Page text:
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Vietnam Bans Women from 38 Health-Threatening Jobs
Source: news.xinhuanet.com
Source Date: Friday, November 15, 2013
Focus: Electronic and Mobile Government
Country: Viet Nam
Created: Nov 19, 2013

The Vietnamese Ministry of Labor, War Invalids and Social Affairs (MOLISA) has issued a new decree, effective from Dec. 15, 2013, specifying 38 jobs that employers are not allowed to hire women for.


Specifically, the list includes various professions ranging from metal processing, seafaring (except to provide healthcare and food), carrying goods of over 50 kg and work that requires them to come into contact with human corpses, state-run Vietnam News Agency reported Friday.


Employers are also banned from hiring women to explore dangerous mountainous areas, work as professional divers, do dredging or mining work or work regularly on oil rigs, according to the decree which will take effect from Dec. 15.


In addition, the decree includes another list specifying 39 other jobs from which employers are not allowed to employ pregnant women or those with babies less than 12 months old to protect the wellbeing of the women and their children.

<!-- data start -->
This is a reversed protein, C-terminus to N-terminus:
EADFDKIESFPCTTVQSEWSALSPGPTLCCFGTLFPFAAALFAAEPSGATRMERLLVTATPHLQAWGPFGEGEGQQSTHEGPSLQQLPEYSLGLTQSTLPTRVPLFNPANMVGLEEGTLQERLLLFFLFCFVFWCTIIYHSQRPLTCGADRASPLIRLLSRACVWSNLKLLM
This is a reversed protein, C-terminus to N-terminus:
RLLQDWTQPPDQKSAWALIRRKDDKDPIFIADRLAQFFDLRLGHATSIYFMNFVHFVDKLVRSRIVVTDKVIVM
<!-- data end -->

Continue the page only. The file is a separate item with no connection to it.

The list includes work that involves exposure to toxic chemicals, radioactive substances or work that requires heavy physical exertion such as operating large machinery, carrying over 12 kg or working in an uncomfortable environment, such as extreme temperatures or confined narrow spaces.


In response to concerns over the impact of the new regulation on the livelihoods of those affected, Bui Duc Nhuong, deputy director of MOLISA's Labor Safety Department, said it was nevertheless good for women and protected them from health- threatening jobs.


VNA quoted a labor policy expert working for the ministry as saying that although the number of women currently employed in the professions highlighted by the decree was not very high, it would be a challenge for authorities to control in disadvantaged and remote areas.


Statistics from the Population and Housing Survey in 2009 showed that the female working rate was 72.3 percent, lower than male working rate of 81 percent.

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